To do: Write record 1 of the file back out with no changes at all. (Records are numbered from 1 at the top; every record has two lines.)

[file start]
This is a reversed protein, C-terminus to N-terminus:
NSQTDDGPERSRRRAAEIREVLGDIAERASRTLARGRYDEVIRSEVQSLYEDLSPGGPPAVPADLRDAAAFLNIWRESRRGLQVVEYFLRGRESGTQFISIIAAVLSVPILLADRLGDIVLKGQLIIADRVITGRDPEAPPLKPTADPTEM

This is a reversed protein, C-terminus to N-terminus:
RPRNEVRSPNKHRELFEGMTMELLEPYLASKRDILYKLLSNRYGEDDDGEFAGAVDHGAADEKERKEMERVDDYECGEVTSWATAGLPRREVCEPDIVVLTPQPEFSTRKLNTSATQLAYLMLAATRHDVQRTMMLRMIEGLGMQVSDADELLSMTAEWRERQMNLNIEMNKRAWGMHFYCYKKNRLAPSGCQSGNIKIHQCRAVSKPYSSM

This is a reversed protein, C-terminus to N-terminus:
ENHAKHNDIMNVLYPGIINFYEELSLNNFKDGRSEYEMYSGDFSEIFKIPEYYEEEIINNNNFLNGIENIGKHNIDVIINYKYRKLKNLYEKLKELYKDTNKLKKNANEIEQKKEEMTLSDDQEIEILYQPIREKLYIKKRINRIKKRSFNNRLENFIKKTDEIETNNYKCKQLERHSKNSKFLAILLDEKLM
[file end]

This is a reversed protein, C-terminus to N-terminus:
NSQTDDGPERSRRRAAEIREVLGDIAERASRTLARGRYDEVIRSEVQSLYEDLSPGGPPAVPADLRDAAAFLNIWRESRRGLQVVEYFLRGRESGTQFISIIAAVLSVPILLADRLGDIVLKGQLIIADRVITGRDPEAPPLKPTADPTEM